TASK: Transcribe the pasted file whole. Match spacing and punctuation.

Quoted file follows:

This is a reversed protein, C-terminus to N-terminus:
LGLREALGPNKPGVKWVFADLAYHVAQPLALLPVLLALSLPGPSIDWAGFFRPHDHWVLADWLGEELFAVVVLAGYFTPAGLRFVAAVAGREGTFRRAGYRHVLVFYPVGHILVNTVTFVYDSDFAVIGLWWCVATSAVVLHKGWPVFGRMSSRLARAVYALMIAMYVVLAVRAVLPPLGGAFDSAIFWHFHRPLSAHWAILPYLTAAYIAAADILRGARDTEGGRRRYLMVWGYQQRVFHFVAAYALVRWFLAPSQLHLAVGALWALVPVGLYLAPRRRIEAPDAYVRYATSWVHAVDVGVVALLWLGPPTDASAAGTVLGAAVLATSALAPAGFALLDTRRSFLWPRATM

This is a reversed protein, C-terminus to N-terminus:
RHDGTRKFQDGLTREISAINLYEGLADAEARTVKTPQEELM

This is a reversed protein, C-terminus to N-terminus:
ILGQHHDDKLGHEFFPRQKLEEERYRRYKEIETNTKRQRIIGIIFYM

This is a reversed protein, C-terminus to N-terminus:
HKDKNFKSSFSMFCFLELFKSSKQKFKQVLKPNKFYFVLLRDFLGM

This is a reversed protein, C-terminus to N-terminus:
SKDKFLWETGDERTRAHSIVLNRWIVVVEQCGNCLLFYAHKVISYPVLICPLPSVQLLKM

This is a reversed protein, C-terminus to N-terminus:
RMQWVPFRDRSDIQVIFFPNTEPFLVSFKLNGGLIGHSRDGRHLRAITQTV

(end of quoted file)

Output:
This is a reversed protein, C-terminus to N-terminus:
LGLREALGPNKPGVKWVFADLAYHVAQPLALLPVLLALSLPGPSIDWAGFFRPHDHWVLADWLGEELFAVVVLAGYFTPAGLRFVAAVAGREGTFRRAGYRHVLVFYPVGHILVNTVTFVYDSDFAVIGLWWCVATSAVVLHKGWPVFGRMSSRLARAVYALMIAMYVVLAVRAVLPPLGGAFDSAIFWHFHRPLSAHWAILPYLTAAYIAAADILRGARDTEGGRRRYLMVWGYQQRVFHFVAAYALVRWFLAPSQLHLAVGALWALVPVGLYLAPRRRIEAPDAYVRYATSWVHAVDVGVVALLWLGPPTDASAAGTVLGAAVLATSALAPAGFALLDTRRSFLWPRATM

This is a reversed protein, C-terminus to N-terminus:
RHDGTRKFQDGLTREISAINLYEGLADAEARTVKTPQEELM

This is a reversed protein, C-terminus to N-terminus:
ILGQHHDDKLGHEFFPRQKLEEERYRRYKEIETNTKRQRIIGIIFYM

This is a reversed protein, C-terminus to N-terminus:
HKDKNFKSSFSMFCFLELFKSSKQKFKQVLKPNKFYFVLLRDFLGM

This is a reversed protein, C-terminus to N-terminus:
SKDKFLWETGDERTRAHSIVLNRWIVVVEQCGNCLLFYAHKVISYPVLICPLPSVQLLKM

This is a reversed protein, C-terminus to N-terminus:
RMQWVPFRDRSDIQVIFFPNTEPFLVSFKLNGGLIGHSRDGRHLRAITQTV